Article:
Monday, November 10, 2008

The History of Fax According to Art

Go ahead, you can do it, no one will see you. It's ok to hug your fax.

Facsimile "make similar", "make a copy" was invented in 1843 by Scottish mechanic and inventor Alexander Bain. He received a British patent for “improvements in producing and regulating electric currents and improvements in timepieces and in electric printing and signal telegraphs”, and the fax was born, well not entirely.

Alexander Bain's fax machine transmitter scanned a flat metal surface using a stylus mounted on a pendulum. The stylus picked up images from the metal surface. An amateur clock maker, Alexander Bain combined parts from clock mechanisms together with telegraph machines to invent his fax machine.

I can remember one of the main applications for fax was that of military use, when we demonstrated the technology we also spoke of how it was first used by the military. In fact the military adopted faxing in 1943 to transmit maps, orders and weather charts during World War II.

It was not until 1948 that the FCC authorized commercial use of fax technology, Western Union then manufactured 50,000 Deskfax machines for use at their offices.The first users of facsimile were newspapers to transmit and receive photos from around the world. The next user of facsimile were the weather services around the world.

Sixty years have passed since Western Union created the Deskfax. Remember these words, fax is dead, there's no need for fax when you have email. I'll admit that email has taken some of the fax machines popularity away, however there is still some type of fax in every office, whether its a stand alone product, a modem in a pc or a modem in multifunctional copy machine.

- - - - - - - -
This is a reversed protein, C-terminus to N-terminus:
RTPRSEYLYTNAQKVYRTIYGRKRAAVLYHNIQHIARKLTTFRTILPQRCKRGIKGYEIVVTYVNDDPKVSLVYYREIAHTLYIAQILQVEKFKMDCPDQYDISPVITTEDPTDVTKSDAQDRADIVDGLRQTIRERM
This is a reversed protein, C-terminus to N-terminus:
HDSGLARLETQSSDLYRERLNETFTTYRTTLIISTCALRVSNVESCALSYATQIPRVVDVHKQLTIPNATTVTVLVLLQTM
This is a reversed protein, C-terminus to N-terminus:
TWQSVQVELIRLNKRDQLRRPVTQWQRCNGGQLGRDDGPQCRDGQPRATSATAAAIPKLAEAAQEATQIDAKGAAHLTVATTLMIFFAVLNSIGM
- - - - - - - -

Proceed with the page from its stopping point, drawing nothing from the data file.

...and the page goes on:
What would we have done in the eighties with out the fax? Any of you remember the Teli Vaxafax (made in Sweden)
I can remember some funny stories about faxing. Back in the Eighties, selling copiers we always ran across a rude "gate keeper" when we were telemarketing for copiers. Now, one of the quickest ways to get information to a customer was to "fax" a brochure, sometimes we had a fax number and sometimes we did not. However, it was not wise to be rude on the phone if we had your fax number. On a few occasions we would get the number of the fax machine from someone who was rude or hung up on us. We would then take a few sheets of letter paper and tape them together to make a long document, in most cases it was three sheets taped together. We would then dial the number, press the start key, once the paper started to feed (you had to remember that the early fax machines were very slow) we would then create a loop in the paper taping the end of the document to the beginning. Well, that's all it took, we would then let the fax do its work. What happened at the other end was that the fax would continue to receive the transmission until either the machine ran out of paper or the fax was turned off.
Well, it was funny back in the Eighties.

-=Good Selling=-

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